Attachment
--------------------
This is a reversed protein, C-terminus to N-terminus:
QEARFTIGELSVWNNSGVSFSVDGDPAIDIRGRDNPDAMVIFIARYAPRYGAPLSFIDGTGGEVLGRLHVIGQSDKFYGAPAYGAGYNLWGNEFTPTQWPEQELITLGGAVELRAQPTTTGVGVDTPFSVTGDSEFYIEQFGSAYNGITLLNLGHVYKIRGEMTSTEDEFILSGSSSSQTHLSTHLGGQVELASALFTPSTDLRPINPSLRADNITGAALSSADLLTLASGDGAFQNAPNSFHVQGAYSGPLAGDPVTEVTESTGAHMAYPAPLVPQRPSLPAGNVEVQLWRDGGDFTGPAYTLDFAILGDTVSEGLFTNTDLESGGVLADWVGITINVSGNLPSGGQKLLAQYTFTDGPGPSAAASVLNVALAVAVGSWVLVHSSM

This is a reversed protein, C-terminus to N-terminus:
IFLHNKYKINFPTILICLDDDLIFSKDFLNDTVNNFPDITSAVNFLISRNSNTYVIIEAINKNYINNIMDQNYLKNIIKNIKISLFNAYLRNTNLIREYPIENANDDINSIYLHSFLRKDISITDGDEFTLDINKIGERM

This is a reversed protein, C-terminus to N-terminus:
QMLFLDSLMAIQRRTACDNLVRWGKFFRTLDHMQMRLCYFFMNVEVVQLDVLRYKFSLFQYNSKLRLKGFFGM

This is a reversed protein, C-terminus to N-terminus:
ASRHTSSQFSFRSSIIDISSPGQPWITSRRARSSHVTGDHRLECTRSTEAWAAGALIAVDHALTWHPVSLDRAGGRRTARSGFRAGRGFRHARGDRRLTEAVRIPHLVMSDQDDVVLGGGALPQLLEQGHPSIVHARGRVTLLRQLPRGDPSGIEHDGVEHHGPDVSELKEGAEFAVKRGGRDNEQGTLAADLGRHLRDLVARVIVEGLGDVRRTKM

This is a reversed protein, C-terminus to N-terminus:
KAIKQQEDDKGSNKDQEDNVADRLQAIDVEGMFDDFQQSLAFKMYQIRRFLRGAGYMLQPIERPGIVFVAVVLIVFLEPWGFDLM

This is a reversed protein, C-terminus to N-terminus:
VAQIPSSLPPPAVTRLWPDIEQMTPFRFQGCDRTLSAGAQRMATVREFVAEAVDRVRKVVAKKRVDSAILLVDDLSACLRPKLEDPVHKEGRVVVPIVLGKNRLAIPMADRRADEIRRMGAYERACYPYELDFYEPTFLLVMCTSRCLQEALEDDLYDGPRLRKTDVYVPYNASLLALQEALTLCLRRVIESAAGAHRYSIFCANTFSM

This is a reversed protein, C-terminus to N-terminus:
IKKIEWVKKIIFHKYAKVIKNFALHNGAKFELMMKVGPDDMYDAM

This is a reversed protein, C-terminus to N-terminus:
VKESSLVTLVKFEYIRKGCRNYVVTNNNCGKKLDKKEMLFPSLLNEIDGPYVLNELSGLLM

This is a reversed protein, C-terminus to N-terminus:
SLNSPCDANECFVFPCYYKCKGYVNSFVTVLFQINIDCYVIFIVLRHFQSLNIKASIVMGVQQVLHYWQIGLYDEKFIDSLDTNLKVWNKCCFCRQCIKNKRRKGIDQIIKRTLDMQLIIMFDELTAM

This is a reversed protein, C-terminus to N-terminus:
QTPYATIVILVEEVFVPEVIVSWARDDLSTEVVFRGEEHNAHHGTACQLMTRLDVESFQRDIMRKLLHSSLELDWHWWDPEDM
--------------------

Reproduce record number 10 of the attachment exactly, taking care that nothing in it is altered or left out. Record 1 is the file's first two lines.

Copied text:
This is a reversed protein, C-terminus to N-terminus:
QTPYATIVILVEEVFVPEVIVSWARDDLSTEVVFRGEEHNAHHGTACQLMTRLDVESFQRDIMRKLLHSSLELDWHWWDPEDM